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Walt Disneys Silly Symphonies Analysis Film Studies Essay

Paper Type: Free Essay Subject: Film Studies
Wordcount: 2540 words Published: 1st Jan 2015

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Walt Disney, arguably one of the twentieth century’s greatest story tellers, found his voice in the 1930’s. Following from the success of the Mickey Mouse shorts, the Disney Studio began the production of the Silly Symphonies, a series that reworked fairy tales and nursery wisdom; reviving the classics in the hope of producing an animated feature. Mickey Mouse was Disney’s superstar and occasional alter-ego. Steamboat Willie (1928) had made the studio a cut above his rivals but Disney’s new project would take the spectator far beyond Mickey and into a new universe more daring and original that would make the studio not only influential but border line serious art. Taking from various sources such as paintings, magazine illustrations, films and posters, the Silly Symphonies ‘fed the swelling stream of sentimental modernism at the Disney Studio, blending the fantastic and the real, the irrational and sentimental, magic and empiricism, highbrow and lowbrow culture’ (Watts, 2002: 111).

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The Silly Symphonies allowed the spectator to enter a fantastic world of nature, fairy-tales and metamorphoses, providing escapism full of colour and movement, free from history and repression. Russian filmmaker Sergei Eisenstein was a great admirer of Disney’s early Silly Symphonies and the features up until Bambi (david hand, 1941). In his unfinished papers he discussed the work of the Walt Disney Studio between 1928 and 1941. Eisenstein’s fascination with Disney animation is based on the “fantastical, alogical order in which it is possible to:

‘achieve a mastery and supremacy in the realm of freedom from the shackles of logic, from the shackles in general… (Disney) gives us prescriptions from folkloric, mythological, prelogical thought – but always rejecting, pushing aside logic, brushing aside logistic, formal logic, the ‘logical case” (cited in O.Moore, 2002:125).

The Silly Symphonies allowed the animators to try out new techniques and ideas with the two most important being the ability to squash and stretch giving the animators freedom to exaggerate their characters actions and expressions but also to create believability in such a way that the audiences accepted the distortions in a characters shape. Eisenstein was attracted to the elasticity of the animated cartoon and fascinated by the ever changing contours defining it as “plasmaticness,” ‘a rejection of once and forever allotted form, freedom from ossification, the ability to dynamically assume any form’ (Leyda, 1988:21) Disney was not the first to experiment with form. French animator and auteur, Emile Cohl had produced Fantasmagorie in 1908. Lasting two minutes, the hand of an artist draws a clown which shape shifts into a myriad of images, for fantastic or comic effect, invoking an optical amusement for both young and old. The hand of the artist illustrates the advantage of working in animation, with the characters obeying to the transformation at the nudge of the animator. Eisenstein writes that it is the sight of omnipotence that makes the image so appealing as it holds the ability to become ”whatever you wish’… turning stable forms into forms of mobility. (Leyda, 1988: 21)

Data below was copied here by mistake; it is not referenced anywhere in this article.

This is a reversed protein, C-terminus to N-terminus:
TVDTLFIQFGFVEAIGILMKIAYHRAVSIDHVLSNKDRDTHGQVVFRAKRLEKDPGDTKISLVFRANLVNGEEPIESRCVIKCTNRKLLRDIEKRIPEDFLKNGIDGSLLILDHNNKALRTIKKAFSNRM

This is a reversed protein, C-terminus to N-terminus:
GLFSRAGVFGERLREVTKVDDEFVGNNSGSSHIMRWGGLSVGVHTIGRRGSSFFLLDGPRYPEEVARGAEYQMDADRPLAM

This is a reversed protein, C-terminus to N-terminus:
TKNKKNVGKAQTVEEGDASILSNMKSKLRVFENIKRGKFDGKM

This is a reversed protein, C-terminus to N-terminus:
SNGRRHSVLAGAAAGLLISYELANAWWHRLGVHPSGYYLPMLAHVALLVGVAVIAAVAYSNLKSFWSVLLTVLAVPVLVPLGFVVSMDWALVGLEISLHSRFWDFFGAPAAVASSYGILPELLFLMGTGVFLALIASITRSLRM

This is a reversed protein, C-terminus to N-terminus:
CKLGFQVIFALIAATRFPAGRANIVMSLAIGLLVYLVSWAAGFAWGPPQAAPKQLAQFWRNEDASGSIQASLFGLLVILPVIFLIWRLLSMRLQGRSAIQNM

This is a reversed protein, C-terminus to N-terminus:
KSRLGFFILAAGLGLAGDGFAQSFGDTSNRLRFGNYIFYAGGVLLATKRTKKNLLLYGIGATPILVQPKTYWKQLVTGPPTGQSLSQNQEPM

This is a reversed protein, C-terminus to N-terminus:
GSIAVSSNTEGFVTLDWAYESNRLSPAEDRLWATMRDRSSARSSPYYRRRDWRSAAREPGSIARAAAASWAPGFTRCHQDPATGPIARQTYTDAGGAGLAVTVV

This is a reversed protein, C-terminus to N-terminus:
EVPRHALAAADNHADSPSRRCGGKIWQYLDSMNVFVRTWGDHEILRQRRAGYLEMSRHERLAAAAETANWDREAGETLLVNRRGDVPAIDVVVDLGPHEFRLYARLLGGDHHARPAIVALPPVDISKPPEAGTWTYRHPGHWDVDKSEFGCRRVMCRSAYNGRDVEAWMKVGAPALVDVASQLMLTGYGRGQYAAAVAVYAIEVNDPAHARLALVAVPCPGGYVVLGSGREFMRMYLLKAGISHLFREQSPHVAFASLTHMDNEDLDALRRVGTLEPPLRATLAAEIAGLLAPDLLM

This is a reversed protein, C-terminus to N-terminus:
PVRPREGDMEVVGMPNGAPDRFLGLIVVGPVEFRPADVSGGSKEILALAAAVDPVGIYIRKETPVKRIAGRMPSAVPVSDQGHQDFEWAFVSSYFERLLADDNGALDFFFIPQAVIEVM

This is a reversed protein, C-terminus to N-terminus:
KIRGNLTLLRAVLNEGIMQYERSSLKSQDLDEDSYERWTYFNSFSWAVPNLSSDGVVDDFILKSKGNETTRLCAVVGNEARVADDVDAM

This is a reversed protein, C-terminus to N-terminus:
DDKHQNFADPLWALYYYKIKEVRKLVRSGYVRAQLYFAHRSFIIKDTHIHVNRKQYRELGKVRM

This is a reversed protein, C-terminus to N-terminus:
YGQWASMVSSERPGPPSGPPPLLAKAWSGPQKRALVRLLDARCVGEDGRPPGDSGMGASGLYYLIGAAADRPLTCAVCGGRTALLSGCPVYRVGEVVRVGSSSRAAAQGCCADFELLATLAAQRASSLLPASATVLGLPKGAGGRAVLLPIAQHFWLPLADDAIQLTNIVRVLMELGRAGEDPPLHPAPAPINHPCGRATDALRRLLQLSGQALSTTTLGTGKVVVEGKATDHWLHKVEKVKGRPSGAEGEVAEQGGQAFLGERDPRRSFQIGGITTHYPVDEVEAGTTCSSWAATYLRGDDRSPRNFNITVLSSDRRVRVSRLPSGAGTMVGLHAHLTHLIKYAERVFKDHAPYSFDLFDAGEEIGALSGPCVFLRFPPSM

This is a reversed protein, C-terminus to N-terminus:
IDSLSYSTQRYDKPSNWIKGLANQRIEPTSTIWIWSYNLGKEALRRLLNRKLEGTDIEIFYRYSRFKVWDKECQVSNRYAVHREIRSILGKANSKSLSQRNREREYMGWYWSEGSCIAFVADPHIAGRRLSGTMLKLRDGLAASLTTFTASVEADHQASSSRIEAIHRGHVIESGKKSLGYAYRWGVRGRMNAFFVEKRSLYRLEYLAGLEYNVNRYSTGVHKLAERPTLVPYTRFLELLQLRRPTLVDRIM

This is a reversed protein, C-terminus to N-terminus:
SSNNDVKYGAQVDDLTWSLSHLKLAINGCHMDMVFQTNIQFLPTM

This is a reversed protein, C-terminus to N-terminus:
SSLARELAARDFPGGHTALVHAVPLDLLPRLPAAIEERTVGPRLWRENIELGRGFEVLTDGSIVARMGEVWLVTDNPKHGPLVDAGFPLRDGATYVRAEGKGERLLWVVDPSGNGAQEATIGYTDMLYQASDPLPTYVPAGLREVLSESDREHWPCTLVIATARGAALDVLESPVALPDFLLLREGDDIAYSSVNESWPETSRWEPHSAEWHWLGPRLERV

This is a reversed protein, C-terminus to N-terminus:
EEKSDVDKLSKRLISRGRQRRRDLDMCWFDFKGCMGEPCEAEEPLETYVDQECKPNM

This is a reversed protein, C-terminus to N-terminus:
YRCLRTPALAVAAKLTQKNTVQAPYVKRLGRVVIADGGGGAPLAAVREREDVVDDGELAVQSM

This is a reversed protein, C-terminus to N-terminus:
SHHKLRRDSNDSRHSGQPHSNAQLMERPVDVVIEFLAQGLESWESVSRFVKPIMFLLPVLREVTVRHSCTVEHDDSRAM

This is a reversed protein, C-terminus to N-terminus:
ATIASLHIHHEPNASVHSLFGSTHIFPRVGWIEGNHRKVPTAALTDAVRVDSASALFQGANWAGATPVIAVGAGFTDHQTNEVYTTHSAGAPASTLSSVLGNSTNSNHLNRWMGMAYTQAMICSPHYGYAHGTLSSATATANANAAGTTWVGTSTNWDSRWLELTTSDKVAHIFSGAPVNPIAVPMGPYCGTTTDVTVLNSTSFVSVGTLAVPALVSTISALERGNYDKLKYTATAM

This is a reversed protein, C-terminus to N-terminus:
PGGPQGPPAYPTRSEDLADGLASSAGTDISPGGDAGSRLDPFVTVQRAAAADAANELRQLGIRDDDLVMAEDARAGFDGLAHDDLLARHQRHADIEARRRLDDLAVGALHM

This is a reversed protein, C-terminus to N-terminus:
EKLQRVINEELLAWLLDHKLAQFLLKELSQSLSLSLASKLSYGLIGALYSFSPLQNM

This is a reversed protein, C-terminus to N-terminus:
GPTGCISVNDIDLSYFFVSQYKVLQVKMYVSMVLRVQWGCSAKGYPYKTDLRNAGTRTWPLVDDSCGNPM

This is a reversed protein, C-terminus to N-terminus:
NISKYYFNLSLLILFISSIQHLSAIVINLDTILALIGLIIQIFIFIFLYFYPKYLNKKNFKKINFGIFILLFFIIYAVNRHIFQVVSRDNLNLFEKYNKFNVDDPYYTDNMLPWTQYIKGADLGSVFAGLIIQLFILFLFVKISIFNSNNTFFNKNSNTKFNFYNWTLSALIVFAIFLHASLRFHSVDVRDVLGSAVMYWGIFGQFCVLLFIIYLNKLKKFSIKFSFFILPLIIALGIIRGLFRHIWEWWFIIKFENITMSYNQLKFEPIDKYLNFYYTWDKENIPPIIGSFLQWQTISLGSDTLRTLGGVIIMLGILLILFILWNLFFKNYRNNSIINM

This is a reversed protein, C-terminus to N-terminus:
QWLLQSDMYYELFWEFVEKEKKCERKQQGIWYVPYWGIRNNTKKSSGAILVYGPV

Eisenstein frequently focused on the Silly Symphony, Merbabies (1938) in which the metamorphoses and juxtapositions of the characters are central to the short. He exclaims:

‘A striped fish in a cage is transformed into a tiger and roars with the voice of a lion or panther. Octopuses turn into elephants. A fish – into a donkey. A departure from one’s self from once and forever prescribed norms of nomenclature, form and behaviour. Here, it’s overt. In the open. And of course, in comic form.’ (Griffin 56)

Eisenstein delighted in watching inanimate objects and animals metamorphose in shape and substance and then used for purposes other than intended. Whereas Emile Cohl transformed one object into another, Disney demonstrated the humanisation of inanimate objects. Whilst still maintaining their properties, the animals were able to think and behave like humans. What was once a tall building is now a building swooping down to avoid an oncoming plane, a tree’s branch becoming a long bony arm.

Not only had Eisenstein recognised the greatness of the Silly Symphonies but so had America. From 1930, Silly Symphonies won an Academy Award every year for their cartoon shorts laying the stepping stones for his feature length films. The shorts looked toward experimenting with sound, music and image, focusing less on gags but evoking mood and emotion. An analysis in Stage magazine described the Silly Symphonies as,